Tradition won’t allow me to have kids on the throne –Falowo, 24-year-old Ondo regent
Twenty-four-year-old Moyinoluwa Falowo was installed as Regent of Ibulesoro Kingdom in the Ifedore Local Government Area of Ondo State after the death of her father, Oba Joseph Falowo. She tells OLUFEMI OLANIYI how she has been balancing her Christian faith with traditional beliefs
What were you doing before you were asked to become the regent?
I was working in a biotechnology and molecular-based research laboratory. I completed the mandatory one-year programme with the National Youth Service Corps. I was also preparing for postgraduate studies.
What are your qualifications?
I have a bachelor’s degree in Microbiology from the Ondo State University of Science and Technology.
Since you became regent in 2019, what have been your challenges?
Funding for projects. I have a lot of ideas that are not implemented because of financial constraint.
What is the most interesting thing about being a regent, especially as a female?
My people give me honour and respect because of the throne I sit on. They regard me as the leader of the community and do not consider my age or gender. I’m considered a father, though a female. As a regent, I have been able to know more about my community than I did before ascending the throne. I have personally grown and developed to meet up with my responsibilities and be a well-rounded leader.
Did you know you could be called upon to become a regent after your dad’s passing?
I knew before my father passed on. He told me after his installation, though I didn’t take it seriously because I never thought I’d agree.
How did you feel after your dad passed on and it became clear that what he said would come to pass?
I was not happy about it. I was initially confused about the decision to take. I saw it as a great responsibility that was going to interrupt my personal plans and change my life. I prayed about it, got the peace of God and had the support of friends and family.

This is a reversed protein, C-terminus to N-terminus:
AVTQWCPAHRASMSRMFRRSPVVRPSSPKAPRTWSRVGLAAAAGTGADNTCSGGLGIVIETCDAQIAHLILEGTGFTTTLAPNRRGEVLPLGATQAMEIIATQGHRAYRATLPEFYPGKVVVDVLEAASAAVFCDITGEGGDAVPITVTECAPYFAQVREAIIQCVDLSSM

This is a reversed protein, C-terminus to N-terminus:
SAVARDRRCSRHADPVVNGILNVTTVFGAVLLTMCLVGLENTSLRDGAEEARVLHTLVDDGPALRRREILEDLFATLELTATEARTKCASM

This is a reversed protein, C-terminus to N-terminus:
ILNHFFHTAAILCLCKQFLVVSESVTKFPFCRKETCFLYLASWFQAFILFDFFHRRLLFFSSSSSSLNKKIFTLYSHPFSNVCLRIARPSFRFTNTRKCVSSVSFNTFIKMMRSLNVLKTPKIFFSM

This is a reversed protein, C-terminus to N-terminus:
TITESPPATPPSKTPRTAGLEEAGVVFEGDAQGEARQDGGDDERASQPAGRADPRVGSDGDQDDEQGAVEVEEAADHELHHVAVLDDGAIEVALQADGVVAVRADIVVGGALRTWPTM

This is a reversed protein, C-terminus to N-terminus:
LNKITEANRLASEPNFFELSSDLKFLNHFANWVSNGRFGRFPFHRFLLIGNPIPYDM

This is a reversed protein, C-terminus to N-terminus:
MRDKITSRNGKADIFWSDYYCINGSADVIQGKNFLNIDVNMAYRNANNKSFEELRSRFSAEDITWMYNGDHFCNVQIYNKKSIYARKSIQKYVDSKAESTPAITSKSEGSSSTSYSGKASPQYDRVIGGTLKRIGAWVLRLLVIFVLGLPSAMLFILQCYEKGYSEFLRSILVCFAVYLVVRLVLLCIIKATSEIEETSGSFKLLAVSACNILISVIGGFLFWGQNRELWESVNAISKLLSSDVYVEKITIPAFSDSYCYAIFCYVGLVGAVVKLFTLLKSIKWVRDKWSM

As a regent, have you done anything to facilitate development in your town?
I have facilitated development and I am still facilitating development in my community. As an individual who is passionate about community development and problem-solving, I think about new projects to do for my people. I establish partnerships with individuals, non-governmental organisations and government agencies on ideas and projects to better the lives of my people. Through partnerships, we have organised several women and youth empowerment programmes, medical outreach and activated agency banking. We have government presence through the renovation of our public primary and secondary schools. I undergo personal development programmes to facilitate development. For instance, I recently started training in data analytics to help create and analyse community-based data so we can make decisions based on facts and clear statistics as a community.
What is the relationship between the Federal University of Technology, Akure and Ibulesoro?
Ibulesoro is the community that donated the greater percentage of the landmass on which the university is situated. We donated 472 hectares to be precise. We are proud to have contributed that immensely and cheerfully to the existence and growth of the foremost university of technology in West Africa. We have been a responsible and caring host community. We also have workers and students of the university living among us. The relationship between us and the institution is cordial.
However, our expectations as a host community have not been adequately met over the years, in terms of developmental projects, employment opportunities and university policies that should favour us.
I hope that the present university management will look into this, so the relationship we share can be further strengthened and mutually fulfilling for both sides. The university is progressing rapidly and we want to be carried along in this progress. The true meaning of growth is when surrounding communities are positively affected